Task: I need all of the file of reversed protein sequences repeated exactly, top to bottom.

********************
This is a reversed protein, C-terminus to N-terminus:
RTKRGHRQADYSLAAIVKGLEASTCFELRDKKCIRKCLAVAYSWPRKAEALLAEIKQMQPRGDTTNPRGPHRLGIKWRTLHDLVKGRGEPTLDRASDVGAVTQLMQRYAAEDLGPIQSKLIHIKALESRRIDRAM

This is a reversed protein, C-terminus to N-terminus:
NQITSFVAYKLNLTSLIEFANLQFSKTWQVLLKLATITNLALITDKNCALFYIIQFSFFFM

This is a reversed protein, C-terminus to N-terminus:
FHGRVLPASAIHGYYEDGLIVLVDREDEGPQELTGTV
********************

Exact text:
This is a reversed protein, C-terminus to N-terminus:
RTKRGHRQADYSLAAIVKGLEASTCFELRDKKCIRKCLAVAYSWPRKAEALLAEIKQMQPRGDTTNPRGPHRLGIKWRTLHDLVKGRGEPTLDRASDVGAVTQLMQRYAAEDLGPIQSKLIHIKALESRRIDRAM

This is a reversed protein, C-terminus to N-terminus:
NQITSFVAYKLNLTSLIEFANLQFSKTWQVLLKLATITNLALITDKNCALFYIIQFSFFFM

This is a reversed protein, C-terminus to N-terminus:
FHGRVLPASAIHGYYEDGLIVLVDREDEGPQELTGTV